After the reasonably nice weather we’ve had the past week, I’m not predicting anything ever again, at least about the weather. I’ll leave that up to the Old Farmers of the Almanac fame. They use the tried and true method of tracking sunspots.
I was bracing for snow, but they aren’t calling for a lot of snow in our neck of the woods between now and spring.
The inch or two over we had Thanksgiving was gone the next day, and we had a just dusting a couple of weeks ago, which suits me just fine. Don’t get me wrong. I’m not necessarily anti-snow, but when it gets so deep we can’t see the car, we are more or less cooped up in our house in Magdalena, and cabin fever can set in.
I’m talking about those not-uncommon January mornings when Highway 60 is all iced up and snow-packed, and nmroads.com says “difficult driving conditions,” it’s not exactly a feel-good Courier and Ives picture moment. With me being such a jellyfish about driving in those conditions, especially after my history of risking life and limb vehiculating on snow-packed mountain roads in Colorado and spinning on the black ice of Tennessee, I’ve had enough, and to paraphrase Greyhound, leave the driving to my wife.
Did I just write “vehiculating?”
I’ve heard the Inuit and other Eskimo peoples in northern climes have something like 99 different words to describe snow. I’m not sure if that’s precisely true, but I could find a few choice words for the mess it makes of things, as well as my wife for the mess I make on the living room floor make when I come in with icy, wet boots.
Anyway, when the wind is blowing, and you look out the window and it keeps snowing and drifting up higher and higher, it seems like the world has temporarily stopped. Everyday wants and worries are put on hold, and survival mode kicks in. Bring in another armload of wood. Get the candles ready. Check the propane tank. Spread the pallets by the heater.
Me, I want to eat. Pack in another inch or two of body fat. That’s my subconscious talking to my subcutaneous, if I may. Nature’s answer to staying warm. Well...that, and not dying of starvation.
For me, hot food is the remedy. Not hot like a frying pan, but hot like what is being cooked in the frying pan. Hot like the steam coming out of a hamburger after that first bite. Warm gravy over hot biscuits with a garnish of green chile. Hot like a cheese enchilada with red chile and a fried egg on top at Sofia’s.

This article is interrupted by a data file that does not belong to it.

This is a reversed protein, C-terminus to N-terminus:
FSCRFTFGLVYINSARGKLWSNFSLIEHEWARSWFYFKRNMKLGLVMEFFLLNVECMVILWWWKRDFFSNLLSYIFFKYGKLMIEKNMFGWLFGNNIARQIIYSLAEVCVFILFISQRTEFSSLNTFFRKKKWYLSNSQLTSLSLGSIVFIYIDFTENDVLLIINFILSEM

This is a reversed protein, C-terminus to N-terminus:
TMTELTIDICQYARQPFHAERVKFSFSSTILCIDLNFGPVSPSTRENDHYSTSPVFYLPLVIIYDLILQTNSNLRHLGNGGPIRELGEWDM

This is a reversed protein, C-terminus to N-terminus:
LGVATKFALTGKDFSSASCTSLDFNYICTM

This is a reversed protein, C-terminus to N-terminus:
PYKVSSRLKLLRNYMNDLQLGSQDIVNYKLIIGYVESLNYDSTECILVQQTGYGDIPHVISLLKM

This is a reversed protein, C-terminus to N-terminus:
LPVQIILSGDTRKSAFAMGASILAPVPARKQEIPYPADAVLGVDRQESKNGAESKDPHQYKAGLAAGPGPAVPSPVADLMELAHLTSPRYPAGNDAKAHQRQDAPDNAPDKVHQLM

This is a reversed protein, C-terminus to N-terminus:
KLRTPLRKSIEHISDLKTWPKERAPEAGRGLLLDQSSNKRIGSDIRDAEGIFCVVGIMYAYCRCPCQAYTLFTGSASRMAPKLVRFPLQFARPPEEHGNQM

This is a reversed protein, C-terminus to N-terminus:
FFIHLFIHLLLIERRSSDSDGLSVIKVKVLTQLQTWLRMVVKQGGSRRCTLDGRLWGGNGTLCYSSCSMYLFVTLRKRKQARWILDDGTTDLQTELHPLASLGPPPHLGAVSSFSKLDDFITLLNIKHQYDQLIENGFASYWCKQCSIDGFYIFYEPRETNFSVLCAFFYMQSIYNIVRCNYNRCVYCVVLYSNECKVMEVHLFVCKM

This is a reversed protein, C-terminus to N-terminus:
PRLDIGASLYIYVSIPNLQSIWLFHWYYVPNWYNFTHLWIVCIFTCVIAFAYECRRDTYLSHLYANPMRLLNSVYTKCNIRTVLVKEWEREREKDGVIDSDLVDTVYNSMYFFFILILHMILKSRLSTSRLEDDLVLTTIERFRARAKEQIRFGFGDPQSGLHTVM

Well, you get the idea. It’s just that my appetite that seems to be governed by the weather. Accordingly, last weekend my wife made a pot of her secret recipe chicken noodle soup. A sure cure for the common cold. And possibly for the flu, regardless of that bacterial versus viral thing, but please don’t quote me on that. What you can quote me on is: go ahead and get that flu shot.
Or should I say, “influenza,” which makes it sound as serious as it really is. Like, you can die from it. I just read that over 170 million doses of flu vaccine have been distributed to date this cold and flu season. I’ve had my shot so luckily I’ve only had to deal with the flue on our woodstove. But, never mind.
It’s been a few years since I came down with a full-blown bed-ridden feverish bad cold, but there’s always some sort of stuffy head and chest congestion lingering right around the corner.
It was such the case last week when I found myself nervously asking the pharmacist for a decongestant with pseudoephedrine. Nervous, because he was asking about my blood pressure and allergies and what-not, and I was standing there wondering if he thought I was going to go back home and cook up a batch of methamphetamine.
Times have gotten weird.
Used to be, you’d take a couple of aspirins, sip on flat Seven-Up and blow your nose raw. Now you stand in front of racks and racks of store-bought remedies trying to take an educated guess as to which over-the-counter wonder drug will fix you up. Do I need a decongestant or an antihistamine? Chlorpheniramine maleate? Phenylephrine? Loratadine? Diphenhydramine HCL? My goodness.
Then there’s Vitamin C with zinc, echinacea with zinc, probiotics with zinc, and just zinc. And don’t forget the adhesive strip that stretches out your nostrils. Which sounds like another job for duct tape.
Growing up, we didn’t get much more than Vicks Vapo-Rub and the dreaded mustard plaster. That was back when the back of our mother’s hand was more accurate than a mercury thermometer. She’d also have us drink lots of water. Of course, these days you don’t drink water; you “hydrate.”
Now if you don’t mind, I’m going into the bathroom to make a mess with my neti-pot.